If you are planning an all-graphics laser show, the screen (or other projection surface) must be the correct size and placed where it is visible to all of the audience. An all-graphics show requires much less laser power than a beam show or mixed beam/graphics show.  There are no hard and fast rules on laser projection screen sizes. Since laser graphics do not lose resolution at large sizes, the best strategy is to use the largest screen the throw distance, venue, (and budget) can accommodate.
    If you are planning to have both laser beams and graphics, ideally you should have separate laser systems for the two types of effects. Laser beam effects require more laser power than graphics effects.  Laser beam effects always appear much brighter and more spectacular when projected towards the audience (when the audience is facing the laser beam projector).  Placing the beam projector in the audience's field of vision, e.g., below the graphics screen, gives the most effective beam effects. With two laser systems, it is simple to place the beam effect system below or above the screen while the graphics and animations can then be front or rear projected as appropriate (see diagram above).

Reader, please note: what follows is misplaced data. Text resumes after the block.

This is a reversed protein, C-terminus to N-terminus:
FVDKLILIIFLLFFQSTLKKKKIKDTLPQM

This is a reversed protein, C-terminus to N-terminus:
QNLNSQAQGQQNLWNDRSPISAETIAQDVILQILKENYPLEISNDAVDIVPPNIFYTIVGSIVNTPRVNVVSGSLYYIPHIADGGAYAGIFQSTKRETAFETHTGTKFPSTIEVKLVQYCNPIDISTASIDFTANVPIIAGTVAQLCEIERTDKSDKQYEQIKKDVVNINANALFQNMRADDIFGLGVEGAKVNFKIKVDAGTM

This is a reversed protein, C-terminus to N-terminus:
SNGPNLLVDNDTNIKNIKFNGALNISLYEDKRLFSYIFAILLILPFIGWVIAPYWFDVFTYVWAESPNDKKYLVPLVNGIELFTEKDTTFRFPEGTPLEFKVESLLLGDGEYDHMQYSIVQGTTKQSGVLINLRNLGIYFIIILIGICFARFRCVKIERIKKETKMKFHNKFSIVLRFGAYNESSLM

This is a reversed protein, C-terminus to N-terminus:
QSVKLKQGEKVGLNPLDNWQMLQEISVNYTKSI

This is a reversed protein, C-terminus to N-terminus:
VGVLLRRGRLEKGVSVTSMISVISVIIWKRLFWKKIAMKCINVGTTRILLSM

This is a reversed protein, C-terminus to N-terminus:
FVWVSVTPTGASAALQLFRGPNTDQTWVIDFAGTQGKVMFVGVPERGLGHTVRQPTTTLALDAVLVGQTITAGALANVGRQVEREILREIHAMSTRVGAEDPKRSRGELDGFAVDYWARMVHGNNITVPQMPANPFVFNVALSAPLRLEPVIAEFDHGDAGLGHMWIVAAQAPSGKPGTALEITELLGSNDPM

Laser beam shows look best when they can fill a large area.  In the case of a single laser beam projection system, the best results are obtained when the system is positioned on the centerline of the long axis of the venue with the audience facing the laser projector.  If it is impossible to position the laser in this manner, consideration should be given to having two laser systems, one positioned on either side of the area the audience will focus on.  Note that for beam effects, smoke machines must be used to create a haze in the air.  If the laser show is part of a larger show, sufficient time must be allowed for the smoke to circulate through he venue to build up the haze before the laser show starts.

More articles about laser show production can be found in the Backstage area here.